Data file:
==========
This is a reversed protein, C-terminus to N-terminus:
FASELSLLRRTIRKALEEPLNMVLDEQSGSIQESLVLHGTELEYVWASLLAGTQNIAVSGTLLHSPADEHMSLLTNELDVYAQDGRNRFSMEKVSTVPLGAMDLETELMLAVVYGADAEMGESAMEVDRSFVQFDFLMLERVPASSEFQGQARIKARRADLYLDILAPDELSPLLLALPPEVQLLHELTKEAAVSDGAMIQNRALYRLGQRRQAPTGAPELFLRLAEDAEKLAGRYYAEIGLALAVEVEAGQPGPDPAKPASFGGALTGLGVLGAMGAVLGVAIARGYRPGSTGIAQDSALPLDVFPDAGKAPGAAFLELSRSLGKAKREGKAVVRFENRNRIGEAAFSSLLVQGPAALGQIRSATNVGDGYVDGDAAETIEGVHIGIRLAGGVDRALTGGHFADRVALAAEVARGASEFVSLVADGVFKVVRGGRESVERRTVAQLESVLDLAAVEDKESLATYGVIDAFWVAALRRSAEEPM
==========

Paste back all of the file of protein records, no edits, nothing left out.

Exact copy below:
This is a reversed protein, C-terminus to N-terminus:
FASELSLLRRTIRKALEEPLNMVLDEQSGSIQESLVLHGTELEYVWASLLAGTQNIAVSGTLLHSPADEHMSLLTNELDVYAQDGRNRFSMEKVSTVPLGAMDLETELMLAVVYGADAEMGESAMEVDRSFVQFDFLMLERVPASSEFQGQARIKARRADLYLDILAPDELSPLLLALPPEVQLLHELTKEAAVSDGAMIQNRALYRLGQRRQAPTGAPELFLRLAEDAEKLAGRYYAEIGLALAVEVEAGQPGPDPAKPASFGGALTGLGVLGAMGAVLGVAIARGYRPGSTGIAQDSALPLDVFPDAGKAPGAAFLELSRSLGKAKREGKAVVRFENRNRIGEAAFSSLLVQGPAALGQIRSATNVGDGYVDGDAAETIEGVHIGIRLAGGVDRALTGGHFADRVALAAEVARGASEFVSLVADGVFKVVRGGRESVERRTVAQLESVLDLAAVEDKESLATYGVIDAFWVAALRRSAEEPM